2. Jimmie Allen in the Sky Parade, 1936, a novelised version of Sky Parade starring Jimmie Allen
3. Betty Boop in Snow-White, 1934
4. Paramount newsreel men with Admiral Byrd in Little America: the story of Little America with pictures by Paramount newsreel cameramen and the story of their adventures, 1934

The Trail of the Lonesome Pine, 1936
Thirteen Hours by Air, 1936
The Bird of Time, 1959
Lords of Atlantis, 1960
The Memory Bank, 1962
River of Time, 1963
The Time-lockers, 1964
The Everlasting Exiles, 1967
Outposts in Space, 1969

Click this link for a complete list of Wallace West’s books.


  1. "run amuck" -- Is that the actual spelling in the story? Love it. Mud must be present when smoking the divine weed in order to do that, I think. Never heard of Wallace West. But I'm not an avid SF reader.

    1. John, "amuck" is how West spells it in his story. Ganja has a long and colourful history in India where godmen, the Hindu sadhus, regularly smoke the stuff. It's almost a way of life in some parts of the country. I hadn't heard of West either but, as is happening so often these days, he turned up in one of my ebook downloads.

  2. I've read one of his books. LIked it. This looks pretty interesting.

    1. Charles, it is an interesting story and the narrative style is clean. West is innovative in writing about the end of time. Some of his other works are available online.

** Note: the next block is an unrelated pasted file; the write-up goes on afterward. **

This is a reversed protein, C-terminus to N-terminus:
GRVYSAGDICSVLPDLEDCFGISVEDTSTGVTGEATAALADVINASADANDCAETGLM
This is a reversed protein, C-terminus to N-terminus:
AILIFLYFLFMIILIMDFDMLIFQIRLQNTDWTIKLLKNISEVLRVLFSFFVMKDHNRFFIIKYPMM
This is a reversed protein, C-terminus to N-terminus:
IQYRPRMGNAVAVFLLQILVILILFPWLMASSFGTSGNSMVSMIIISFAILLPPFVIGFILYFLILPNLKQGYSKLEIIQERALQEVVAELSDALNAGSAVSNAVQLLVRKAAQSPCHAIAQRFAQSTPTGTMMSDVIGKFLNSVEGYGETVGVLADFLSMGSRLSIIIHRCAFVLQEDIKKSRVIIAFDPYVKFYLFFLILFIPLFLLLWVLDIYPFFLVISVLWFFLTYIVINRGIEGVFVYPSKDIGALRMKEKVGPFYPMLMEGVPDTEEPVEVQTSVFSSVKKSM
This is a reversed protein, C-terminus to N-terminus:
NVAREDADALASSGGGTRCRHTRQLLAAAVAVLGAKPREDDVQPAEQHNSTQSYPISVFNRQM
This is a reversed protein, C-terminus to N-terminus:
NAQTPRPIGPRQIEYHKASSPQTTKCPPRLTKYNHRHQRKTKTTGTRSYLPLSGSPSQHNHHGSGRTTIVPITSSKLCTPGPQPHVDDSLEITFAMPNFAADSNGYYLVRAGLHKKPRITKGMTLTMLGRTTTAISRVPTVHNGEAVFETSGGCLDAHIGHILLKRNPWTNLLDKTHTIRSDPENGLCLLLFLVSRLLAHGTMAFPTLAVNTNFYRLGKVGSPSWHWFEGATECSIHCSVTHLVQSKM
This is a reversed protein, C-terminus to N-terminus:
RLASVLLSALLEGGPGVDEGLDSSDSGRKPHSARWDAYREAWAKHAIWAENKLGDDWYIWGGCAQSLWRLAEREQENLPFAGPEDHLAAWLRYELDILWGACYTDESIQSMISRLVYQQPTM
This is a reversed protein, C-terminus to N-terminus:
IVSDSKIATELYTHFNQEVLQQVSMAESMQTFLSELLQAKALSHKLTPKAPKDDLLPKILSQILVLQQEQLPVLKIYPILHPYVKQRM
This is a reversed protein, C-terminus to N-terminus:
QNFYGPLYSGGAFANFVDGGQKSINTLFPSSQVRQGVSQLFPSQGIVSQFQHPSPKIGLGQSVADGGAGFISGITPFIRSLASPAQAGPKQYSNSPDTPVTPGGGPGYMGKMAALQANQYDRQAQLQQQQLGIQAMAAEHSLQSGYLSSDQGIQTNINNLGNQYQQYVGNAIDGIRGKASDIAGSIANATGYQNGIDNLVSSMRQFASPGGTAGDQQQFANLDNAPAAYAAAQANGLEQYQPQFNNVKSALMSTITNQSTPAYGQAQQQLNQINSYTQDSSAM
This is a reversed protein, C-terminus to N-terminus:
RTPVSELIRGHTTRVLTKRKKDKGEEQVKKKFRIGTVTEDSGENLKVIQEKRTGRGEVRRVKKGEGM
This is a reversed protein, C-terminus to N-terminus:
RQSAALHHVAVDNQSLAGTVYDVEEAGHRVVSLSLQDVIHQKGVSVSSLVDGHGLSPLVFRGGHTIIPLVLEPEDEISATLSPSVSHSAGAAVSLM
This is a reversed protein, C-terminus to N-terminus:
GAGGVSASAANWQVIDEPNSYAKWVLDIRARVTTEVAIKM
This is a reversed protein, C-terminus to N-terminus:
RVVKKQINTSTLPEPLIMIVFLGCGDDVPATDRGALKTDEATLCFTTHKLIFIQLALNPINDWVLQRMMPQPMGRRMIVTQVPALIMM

3. To restate what I wrote in response to you, Prashant, when you posted on my blog: West had what seemed to young me a ridiculously long career...I read one of his last publications during his lifetime, newly published in FANTASTIC in 1978...while he first hit newsstands no later than 1927, with a WEIRD TALES contribution. Nowadays, a 50+ year career seems not that surprising, among writers who've lived long enough...

  4. Infrequently, but occasionally, WorldCat listings will conflate two or more writers with the same name...but ISFDB, with its limitations as well, is also a pretty reliable source for the work in fantastic fiction of various writers...

  5. And "amuck" is an acceptable, if vanishing, alternate spelling of the more concise "amok"...

    1. Todd, since writing the post and your comments I have gleaned more about Wallace West at The Internet Speculative Fiction Database (as mentioned by you) and SFE: The Encyclopedia of Science Fiction. You're right: West published his first short story called "Loup-Garou" in Weird Tales in 1927 and his last-known short fiction was "Leasehold" in Fantastic, 1978, followed by an unpublished work, provisionally titled, "The Other Side of Space." West was quite prolific up to the early 1970s. WorldCat did not list all his books and I have since added the word "imcomplete" to his bibliography on my post. Thanks for your valuable inputs.

      "Amuck" is, indeed, an acceptable word.

  6. Never heard of West either, but enjoyed reading your post anyway. This story sounds like it would make a terrific film! You said that West wrote for the movies and it shows, at least in the plot you outlined.

    The funny thing with me is that though I love most sci-fi movies, I rarely read sci-fi books. Go figure. :)

    1. Yvette, thanks for the appreciation. This was my first exposure to Wallace West's fiction. "The End of Time" sounds like a film already made. I wonder if there are shades of it in sf movies based on "time" as the theme. I don't think West wrote for the movies. IMDb lists just one film, HEADLINE SHOOTER (1933), directed by Otto Brower, as having been written by the author. He has, however, novelised at least four motion pictures. I have been watching sf films since high school but it's only in the last couple of years that I've been reading up in this fascinating genre.